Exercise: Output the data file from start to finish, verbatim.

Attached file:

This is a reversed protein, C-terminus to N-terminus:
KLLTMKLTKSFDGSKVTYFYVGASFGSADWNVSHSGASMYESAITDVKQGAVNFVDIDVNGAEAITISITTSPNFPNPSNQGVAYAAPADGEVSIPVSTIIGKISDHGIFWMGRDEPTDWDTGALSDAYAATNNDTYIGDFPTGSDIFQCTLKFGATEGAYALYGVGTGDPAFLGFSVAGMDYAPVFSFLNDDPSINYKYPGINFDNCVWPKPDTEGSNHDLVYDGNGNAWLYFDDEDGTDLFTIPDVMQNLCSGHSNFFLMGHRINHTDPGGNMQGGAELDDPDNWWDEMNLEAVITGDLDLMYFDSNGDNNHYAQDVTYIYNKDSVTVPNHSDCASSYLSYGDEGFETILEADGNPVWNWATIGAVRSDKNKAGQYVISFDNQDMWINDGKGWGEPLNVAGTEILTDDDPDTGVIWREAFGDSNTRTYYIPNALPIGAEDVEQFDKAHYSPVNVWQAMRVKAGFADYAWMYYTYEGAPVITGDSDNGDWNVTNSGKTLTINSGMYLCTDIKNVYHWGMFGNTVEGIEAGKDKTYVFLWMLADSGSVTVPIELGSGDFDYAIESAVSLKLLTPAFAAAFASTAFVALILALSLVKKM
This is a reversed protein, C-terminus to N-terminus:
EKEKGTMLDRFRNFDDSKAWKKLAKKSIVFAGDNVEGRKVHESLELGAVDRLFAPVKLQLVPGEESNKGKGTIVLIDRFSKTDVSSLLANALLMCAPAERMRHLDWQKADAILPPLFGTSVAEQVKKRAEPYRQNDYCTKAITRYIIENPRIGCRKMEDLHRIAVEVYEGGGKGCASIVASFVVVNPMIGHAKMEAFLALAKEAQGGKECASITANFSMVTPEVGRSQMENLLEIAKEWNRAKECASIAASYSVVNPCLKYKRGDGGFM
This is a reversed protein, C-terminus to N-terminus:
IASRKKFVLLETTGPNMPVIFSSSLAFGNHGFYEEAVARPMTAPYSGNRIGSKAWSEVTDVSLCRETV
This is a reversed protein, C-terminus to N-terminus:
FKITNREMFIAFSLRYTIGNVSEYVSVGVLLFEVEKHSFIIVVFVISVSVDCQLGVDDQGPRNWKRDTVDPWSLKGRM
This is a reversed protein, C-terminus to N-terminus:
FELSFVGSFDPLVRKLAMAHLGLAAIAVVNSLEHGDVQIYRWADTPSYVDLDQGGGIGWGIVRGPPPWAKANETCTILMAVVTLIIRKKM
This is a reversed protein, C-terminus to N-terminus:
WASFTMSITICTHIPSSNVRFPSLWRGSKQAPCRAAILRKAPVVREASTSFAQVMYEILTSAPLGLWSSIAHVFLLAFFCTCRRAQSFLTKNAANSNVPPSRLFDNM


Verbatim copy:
This is a reversed protein, C-terminus to N-terminus:
KLLTMKLTKSFDGSKVTYFYVGASFGSADWNVSHSGASMYESAITDVKQGAVNFVDIDVNGAEAITISITTSPNFPNPSNQGVAYAAPADGEVSIPVSTIIGKISDHGIFWMGRDEPTDWDTGALSDAYAATNNDTYIGDFPTGSDIFQCTLKFGATEGAYALYGVGTGDPAFLGFSVAGMDYAPVFSFLNDDPSINYKYPGINFDNCVWPKPDTEGSNHDLVYDGNGNAWLYFDDEDGTDLFTIPDVMQNLCSGHSNFFLMGHRINHTDPGGNMQGGAELDDPDNWWDEMNLEAVITGDLDLMYFDSNGDNNHYAQDVTYIYNKDSVTVPNHSDCASSYLSYGDEGFETILEADGNPVWNWATIGAVRSDKNKAGQYVISFDNQDMWINDGKGWGEPLNVAGTEILTDDDPDTGVIWREAFGDSNTRTYYIPNALPIGAEDVEQFDKAHYSPVNVWQAMRVKAGFADYAWMYYTYEGAPVITGDSDNGDWNVTNSGKTLTINSGMYLCTDIKNVYHWGMFGNTVEGIEAGKDKTYVFLWMLADSGSVTVPIELGSGDFDYAIESAVSLKLLTPAFAAAFASTAFVALILALSLVKKM
This is a reversed protein, C-terminus to N-terminus:
EKEKGTMLDRFRNFDDSKAWKKLAKKSIVFAGDNVEGRKVHESLELGAVDRLFAPVKLQLVPGEESNKGKGTIVLIDRFSKTDVSSLLANALLMCAPAERMRHLDWQKADAILPPLFGTSVAEQVKKRAEPYRQNDYCTKAITRYIIENPRIGCRKMEDLHRIAVEVYEGGGKGCASIVASFVVVNPMIGHAKMEAFLALAKEAQGGKECASITANFSMVTPEVGRSQMENLLEIAKEWNRAKECASIAASYSVVNPCLKYKRGDGGFM
This is a reversed protein, C-terminus to N-terminus:
IASRKKFVLLETTGPNMPVIFSSSLAFGNHGFYEEAVARPMTAPYSGNRIGSKAWSEVTDVSLCRETV
This is a reversed protein, C-terminus to N-terminus:
FKITNREMFIAFSLRYTIGNVSEYVSVGVLLFEVEKHSFIIVVFVISVSVDCQLGVDDQGPRNWKRDTVDPWSLKGRM
This is a reversed protein, C-terminus to N-terminus:
FELSFVGSFDPLVRKLAMAHLGLAAIAVVNSLEHGDVQIYRWADTPSYVDLDQGGGIGWGIVRGPPPWAKANETCTILMAVVTLIIRKKM
This is a reversed protein, C-terminus to N-terminus:
WASFTMSITICTHIPSSNVRFPSLWRGSKQAPCRAAILRKAPVVREASTSFAQVMYEILTSAPLGLWSSIAHVFLLAFFCTCRRAQSFLTKNAANSNVPPSRLFDNM